La Transumanza – Take the Shepherd’s Journey

La Transumanza, Italywise
The Journey Up – © Jed Smith

It’s an Abruzzo practice that is thousands of years old.

La Transumanza, which literally means “crossing the land” is a twice-yearly practice of Abruzzo shepherds herding their flocks across the mountains and down to the plains and greener pastures of Puglia and sometimes, Lazio. You can easily understand the pragmatic nature of this. In winter months when the mountains can become inhospitable and lacking in a bountiful food supply.

Now, La Porta dei Parchi offers La Transumanza that you can join.

Yes, you can take the journey up into the breathtaking Apennines with the shepherds for four nights and three days with Nunzio’s shepherds. You have the opportunity to live like the shepherds, eating what they eat, and sleeping as they sleep. For those who either can’t rough it or prefer a nice comfy bed, other sleeping options are offered.

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Meet Our Italian Cat Family

Italian cat

An Italian cat family of three. Center photo courtesy of © David Spagnolo

Consider this a birth announcement of sorts.

Yes, our Italian cat family has grown from two to three with the addition of little Olivia! And all three are rescue cats. Francesca (on the right above) was given her name when she lived in California because she would one day be an Italian cat. We scooped up Oscar from a group of feral kittens in Umbria over six years ago. Go figure, we gave an America cat an Italian name and an Italian cat an American name.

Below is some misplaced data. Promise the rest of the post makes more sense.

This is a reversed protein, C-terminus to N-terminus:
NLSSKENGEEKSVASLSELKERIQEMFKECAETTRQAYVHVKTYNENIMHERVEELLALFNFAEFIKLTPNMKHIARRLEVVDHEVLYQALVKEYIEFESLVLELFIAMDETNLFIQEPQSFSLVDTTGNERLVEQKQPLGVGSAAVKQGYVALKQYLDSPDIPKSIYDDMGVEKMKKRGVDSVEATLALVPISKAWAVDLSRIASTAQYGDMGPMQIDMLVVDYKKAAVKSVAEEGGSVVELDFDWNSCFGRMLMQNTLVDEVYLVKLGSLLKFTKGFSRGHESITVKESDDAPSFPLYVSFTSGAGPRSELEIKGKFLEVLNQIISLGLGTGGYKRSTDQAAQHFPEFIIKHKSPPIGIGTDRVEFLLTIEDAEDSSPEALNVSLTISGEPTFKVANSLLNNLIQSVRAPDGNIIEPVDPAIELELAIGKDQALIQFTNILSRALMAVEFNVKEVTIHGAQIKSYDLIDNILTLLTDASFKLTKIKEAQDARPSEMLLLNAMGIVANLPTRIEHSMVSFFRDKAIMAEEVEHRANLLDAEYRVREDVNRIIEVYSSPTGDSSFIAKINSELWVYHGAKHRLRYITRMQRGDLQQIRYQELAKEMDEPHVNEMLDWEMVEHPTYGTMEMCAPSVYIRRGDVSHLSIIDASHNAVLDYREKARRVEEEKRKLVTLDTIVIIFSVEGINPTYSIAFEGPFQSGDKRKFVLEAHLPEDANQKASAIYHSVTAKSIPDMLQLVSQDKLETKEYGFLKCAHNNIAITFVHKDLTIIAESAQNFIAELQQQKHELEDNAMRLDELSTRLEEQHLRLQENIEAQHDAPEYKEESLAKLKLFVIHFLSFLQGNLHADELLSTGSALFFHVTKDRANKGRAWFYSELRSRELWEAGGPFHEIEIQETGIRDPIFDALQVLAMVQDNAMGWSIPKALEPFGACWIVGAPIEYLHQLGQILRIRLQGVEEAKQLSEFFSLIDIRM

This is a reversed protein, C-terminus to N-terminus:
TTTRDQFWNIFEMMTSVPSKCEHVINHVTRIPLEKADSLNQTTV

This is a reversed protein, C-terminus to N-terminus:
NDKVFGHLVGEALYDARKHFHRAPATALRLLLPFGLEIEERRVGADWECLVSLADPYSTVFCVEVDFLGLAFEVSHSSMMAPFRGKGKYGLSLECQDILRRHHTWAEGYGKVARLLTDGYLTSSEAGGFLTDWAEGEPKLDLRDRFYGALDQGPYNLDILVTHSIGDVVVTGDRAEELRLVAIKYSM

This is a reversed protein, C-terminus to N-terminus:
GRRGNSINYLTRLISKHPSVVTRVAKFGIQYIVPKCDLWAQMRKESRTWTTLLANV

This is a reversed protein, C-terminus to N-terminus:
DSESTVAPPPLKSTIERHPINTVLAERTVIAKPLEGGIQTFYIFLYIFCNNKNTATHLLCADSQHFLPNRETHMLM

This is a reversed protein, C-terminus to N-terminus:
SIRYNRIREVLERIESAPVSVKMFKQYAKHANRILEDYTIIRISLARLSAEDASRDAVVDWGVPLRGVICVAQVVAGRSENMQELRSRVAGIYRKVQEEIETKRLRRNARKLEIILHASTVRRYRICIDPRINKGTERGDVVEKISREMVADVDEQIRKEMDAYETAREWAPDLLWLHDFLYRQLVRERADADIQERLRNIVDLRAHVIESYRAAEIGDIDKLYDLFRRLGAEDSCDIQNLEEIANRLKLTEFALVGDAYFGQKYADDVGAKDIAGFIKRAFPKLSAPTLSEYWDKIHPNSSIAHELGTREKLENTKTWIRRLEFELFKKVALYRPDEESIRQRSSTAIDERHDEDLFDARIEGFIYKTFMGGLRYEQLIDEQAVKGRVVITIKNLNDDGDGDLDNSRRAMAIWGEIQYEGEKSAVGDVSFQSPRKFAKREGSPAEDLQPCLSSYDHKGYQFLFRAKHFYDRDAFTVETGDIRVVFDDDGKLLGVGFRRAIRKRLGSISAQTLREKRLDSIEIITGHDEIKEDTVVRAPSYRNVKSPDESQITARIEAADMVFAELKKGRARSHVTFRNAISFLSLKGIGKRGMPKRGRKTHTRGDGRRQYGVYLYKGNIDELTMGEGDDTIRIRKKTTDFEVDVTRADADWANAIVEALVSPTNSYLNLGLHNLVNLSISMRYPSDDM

Olivia arrived with this year’s olive harvest.

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Now You Can Adopt a Sheep

Adopt a sheep

A Single Face – © Jed Smith

Yes, you can adopt a sheep in Italy, even if you’re halfway across the world.

And by doing so, you help support an organic sheep and goat farm deep in the mountains of Abruzzo, Italy. You get to name him or her, get an identity card and certificate, and you will have artisanal cheeses and wool products shipped to you as part of your sponsorship.

Master Shepherd Nunzio Marcelli birthed the Adopt a Sheep program twenty years ago.

As part of my in-depth visit to Nunzio’s organic farm, La Porta dei Parchi, I had the good fortune to sit down with him and hear firsthand about the program.

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La Porta dei Parchi – An Organic Farm Ahead of Its Time

La Porta dei Parchi

The Gathering – © 2018 Jed Smith

Organic farming was a unique concept forty years ago.

Looking back to the late seventies and early eighties, I remember how organic products were a rare find. Only a few health food stores carried them. An organic way of life was considered more of a hippy, counter-culture type of thing.

So, imagine my surprise to learn that master shepherd Nunzio Marcelli resolved to build an organic sheep and goat farm, La Porta dei Parchi, forty years ago in the majestic mountains of Abruzzo.

The realization of La Porta dei Parchi is an inspiring story.

As you will find out in the following video, which is Part One of a four-part series, Nunzio was unlike many of his contemporaries who left their small villages in search of a more cosmopolitan life.